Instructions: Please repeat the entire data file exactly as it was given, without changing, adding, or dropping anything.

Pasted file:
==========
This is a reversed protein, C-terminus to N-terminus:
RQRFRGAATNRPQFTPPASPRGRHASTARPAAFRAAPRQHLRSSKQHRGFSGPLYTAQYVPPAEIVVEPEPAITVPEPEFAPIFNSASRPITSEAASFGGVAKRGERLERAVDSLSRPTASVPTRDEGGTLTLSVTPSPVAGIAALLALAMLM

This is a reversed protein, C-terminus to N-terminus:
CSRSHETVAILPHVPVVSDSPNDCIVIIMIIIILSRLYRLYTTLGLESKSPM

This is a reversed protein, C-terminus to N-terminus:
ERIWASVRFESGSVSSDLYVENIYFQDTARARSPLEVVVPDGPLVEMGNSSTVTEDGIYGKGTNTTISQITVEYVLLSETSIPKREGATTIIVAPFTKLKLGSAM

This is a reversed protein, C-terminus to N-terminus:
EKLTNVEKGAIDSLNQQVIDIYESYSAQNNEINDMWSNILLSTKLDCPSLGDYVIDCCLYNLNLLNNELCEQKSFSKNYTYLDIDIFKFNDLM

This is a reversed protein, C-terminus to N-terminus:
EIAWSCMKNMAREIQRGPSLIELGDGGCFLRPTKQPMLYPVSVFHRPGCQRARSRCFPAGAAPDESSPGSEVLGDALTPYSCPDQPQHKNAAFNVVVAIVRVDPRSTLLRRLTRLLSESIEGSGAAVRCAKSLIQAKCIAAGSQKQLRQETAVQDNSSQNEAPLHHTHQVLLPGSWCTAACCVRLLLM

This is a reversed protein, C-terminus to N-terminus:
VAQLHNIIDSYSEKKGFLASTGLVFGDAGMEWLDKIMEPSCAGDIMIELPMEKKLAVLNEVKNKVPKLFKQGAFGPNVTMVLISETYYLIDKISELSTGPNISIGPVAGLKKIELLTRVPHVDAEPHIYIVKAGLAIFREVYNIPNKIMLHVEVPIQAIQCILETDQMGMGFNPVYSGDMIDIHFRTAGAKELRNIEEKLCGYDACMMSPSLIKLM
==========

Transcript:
This is a reversed protein, C-terminus to N-terminus:
RQRFRGAATNRPQFTPPASPRGRHASTARPAAFRAAPRQHLRSSKQHRGFSGPLYTAQYVPPAEIVVEPEPAITVPEPEFAPIFNSASRPITSEAASFGGVAKRGERLERAVDSLSRPTASVPTRDEGGTLTLSVTPSPVAGIAALLALAMLM

This is a reversed protein, C-terminus to N-terminus:
CSRSHETVAILPHVPVVSDSPNDCIVIIMIIIILSRLYRLYTTLGLESKSPM

This is a reversed protein, C-terminus to N-terminus:
ERIWASVRFESGSVSSDLYVENIYFQDTARARSPLEVVVPDGPLVEMGNSSTVTEDGIYGKGTNTTISQITVEYVLLSETSIPKREGATTIIVAPFTKLKLGSAM

This is a reversed protein, C-terminus to N-terminus:
EKLTNVEKGAIDSLNQQVIDIYESYSAQNNEINDMWSNILLSTKLDCPSLGDYVIDCCLYNLNLLNNELCEQKSFSKNYTYLDIDIFKFNDLM

This is a reversed protein, C-terminus to N-terminus:
EIAWSCMKNMAREIQRGPSLIELGDGGCFLRPTKQPMLYPVSVFHRPGCQRARSRCFPAGAAPDESSPGSEVLGDALTPYSCPDQPQHKNAAFNVVVAIVRVDPRSTLLRRLTRLLSESIEGSGAAVRCAKSLIQAKCIAAGSQKQLRQETAVQDNSSQNEAPLHHTHQVLLPGSWCTAACCVRLLLM

This is a reversed protein, C-terminus to N-terminus:
VAQLHNIIDSYSEKKGFLASTGLVFGDAGMEWLDKIMEPSCAGDIMIELPMEKKLAVLNEVKNKVPKLFKQGAFGPNVTMVLISETYYLIDKISELSTGPNISIGPVAGLKKIELLTRVPHVDAEPHIYIVKAGLAIFREVYNIPNKIMLHVEVPIQAIQCILETDQMGMGFNPVYSGDMIDIHFRTAGAKELRNIEEKLCGYDACMMSPSLIKLM